Study population and setting
This study systematically reviewed, collated, and analyzed unique individual patient data (IPD) from published studies which described temporal viral load and shedding data from coronaviruses, including SARS-CoV, SARS-CoV-2 and MERS. Following PRISMA-IPD guidelines for systematic reviews of individual IPD, this study searched for papers on PubMed through June 8, 2020. In total, data from 43 studies including 932 unique individuals with 5,328 observations were utilized for the analysis of viral load distribution, and 66 studies including 1,198 individuals and 7,240 observations were used for the viral shedding analysis. Viral load trajectories were generated using a series of generalized additive models and the duration of viral shedding was analyzed by fitting log-normal models to the data accounting for interval censoring.
Summary of Main Findings
This study observed that SARS-CoV-2 viral load peaked prior to symptom onset and remained elevated for up to three weeks, while MERS-CoV and SARS-CoV viral loads peaked after symptom onset. Severe patients had significantly higher viral loads than mild patients (9.9% higher after converting from log10 copies to raw copy number). SARS-CoV-2, MERS-CoV, and SARS-CoV had median viral shedding durations in respiratory samples of 4.8, 4.2, and 1.2 days after symptom onset. In gastrointestinal samples, SARS-CoV-2 and MERS-CoV had median viral shedding of 4.9 days, and 1.9 days, respectively. No differences in duration of SARS-CoV-2 viral shedding were seen by sex or with age.
Combing data from across studies allows for a large sample of individual-level data to support statistical modeling to quantify temporal distributions with adjustment for factors such as clinical and demographic characteristics. Comparison of SARS-CoV-2 with other coronaviruses allowed for better understanding of why the transmission dynamics of SARS-CoV-2 may differ from other coronaviruses.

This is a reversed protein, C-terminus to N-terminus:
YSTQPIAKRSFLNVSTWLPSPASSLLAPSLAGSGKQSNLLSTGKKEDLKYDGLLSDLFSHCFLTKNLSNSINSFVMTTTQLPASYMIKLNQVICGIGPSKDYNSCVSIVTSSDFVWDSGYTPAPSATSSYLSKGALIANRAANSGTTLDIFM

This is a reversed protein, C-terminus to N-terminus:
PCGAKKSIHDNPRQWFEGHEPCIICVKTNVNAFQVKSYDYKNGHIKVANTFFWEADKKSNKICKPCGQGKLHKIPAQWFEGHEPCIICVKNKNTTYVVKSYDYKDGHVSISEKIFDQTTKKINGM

Testing frequency was not consistent across specific study samples or disease severity, which may introduce selection bias. The pooled data did not have did not have complete data for age, sex, severity, and hospitalization status for all individuals. Copy number values were not reported consistently, as 65% of the studies included reported only cycle threshold (Ct) values from the qPCR samples instead of copy number, and therefore Ct values were converted to log10 copy number using an average standard curve which may have introduced error. There was limited uniformity in time measurement for the timing of symptom onset. Finally not all eligible studies contributed data leaving the possibility of selection bias.
This study leveraged pooled individual-level to assess temporal viral load dynamics and shedding duration across studies for SARS-CoV, MERS-COV, and SARS-CoV-2.
This review was posted on: 19 November 2020